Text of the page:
Embryo editing ‘breakthrough’ raises spectre of designer babies

Scientists have raised the spectre of designer babies once again, after researchers successfully removed DNA which causes a heart defect from human embryos for the first time.

Using a technique known as Crispr-Cas9, scientists from the US and South Korea removed DNA which causes hypertrophic cardiomyopathy from 58 embryos and allowed them to develop for a further five days.

At the end of the controversial experiment, one in four embryos had re-developed the problem DNA. All of the embryos were destroyed afterwards.

Ethical dilemmas

It is thought that in the future, Crispr-Cas9 could be used to remove any number of inherited conditions from human embryos, apparently preventing a child from developing those illnesses in later life.

But experts have warned of the serious moral and ethical dilemmas posed by such experimentation.

Critics are concerned that techniques like Crispr-Cas9 could one day be used to create “designer babies”, where certain characteristics of an unborn child – such as its skin colour, height or weight – are modified to the specifications of its parents.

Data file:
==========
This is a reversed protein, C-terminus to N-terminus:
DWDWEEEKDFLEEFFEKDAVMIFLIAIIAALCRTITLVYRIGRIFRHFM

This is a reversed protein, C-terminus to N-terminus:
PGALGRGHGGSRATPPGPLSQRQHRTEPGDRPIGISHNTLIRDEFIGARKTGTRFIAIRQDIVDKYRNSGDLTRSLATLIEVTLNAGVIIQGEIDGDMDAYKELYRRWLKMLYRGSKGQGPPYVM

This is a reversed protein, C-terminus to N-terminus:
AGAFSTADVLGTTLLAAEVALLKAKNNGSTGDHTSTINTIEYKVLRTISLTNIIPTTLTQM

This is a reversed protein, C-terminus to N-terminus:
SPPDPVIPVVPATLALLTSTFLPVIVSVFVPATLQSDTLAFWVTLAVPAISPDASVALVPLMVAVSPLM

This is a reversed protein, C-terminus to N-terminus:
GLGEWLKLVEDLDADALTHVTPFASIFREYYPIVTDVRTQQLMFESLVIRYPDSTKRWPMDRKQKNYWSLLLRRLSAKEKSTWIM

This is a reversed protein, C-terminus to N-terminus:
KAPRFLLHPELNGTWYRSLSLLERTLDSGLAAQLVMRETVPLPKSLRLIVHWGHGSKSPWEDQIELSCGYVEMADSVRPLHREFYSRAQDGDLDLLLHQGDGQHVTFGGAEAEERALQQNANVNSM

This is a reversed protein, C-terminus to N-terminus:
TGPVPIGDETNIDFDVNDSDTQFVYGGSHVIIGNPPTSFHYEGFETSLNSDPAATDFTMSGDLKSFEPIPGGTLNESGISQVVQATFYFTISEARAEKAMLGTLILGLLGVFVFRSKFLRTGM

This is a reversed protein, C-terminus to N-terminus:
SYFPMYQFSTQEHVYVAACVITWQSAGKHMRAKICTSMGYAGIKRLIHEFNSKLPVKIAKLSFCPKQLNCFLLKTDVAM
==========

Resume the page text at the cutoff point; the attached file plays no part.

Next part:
Dr David King, Director of the Human Genetics Alert, said: “If irresponsible scientists are not stopped, the world may soon be presented with a fait accompli of the first GM baby.

GM babies

“We call on governments and international organisations to wake up and pass an immediate global ban on creating cloned or GM babies, before it is too late.”

It is illegal for scientists in the UK and the US to modify an embryo using Crispr-Cas9 and implant it in the womb.

However, the UK Government does allow controversial three or four-parent baby techniques, sometimes known as ‘mitochondrial replacement’.

Screened out

The techniques – Pro-Nuclear Transfer (PNT) and Maternal Spindle Transfer (MST) – are meant to prevent mitochondrial disease from being passed to a child.

But they involve editing the human germline – a move which experts warn could have serious consequences for future generations.

Last year, Deputy Director of The Christian Institute Humphrey Dobson cautioned that three and four-parent babies techniques could also open the door to eugenics.

He said: “We should remember that what is being heralded here as ‘treatment’ is simply a ruthless way of screening out those deemed less worthy of life.”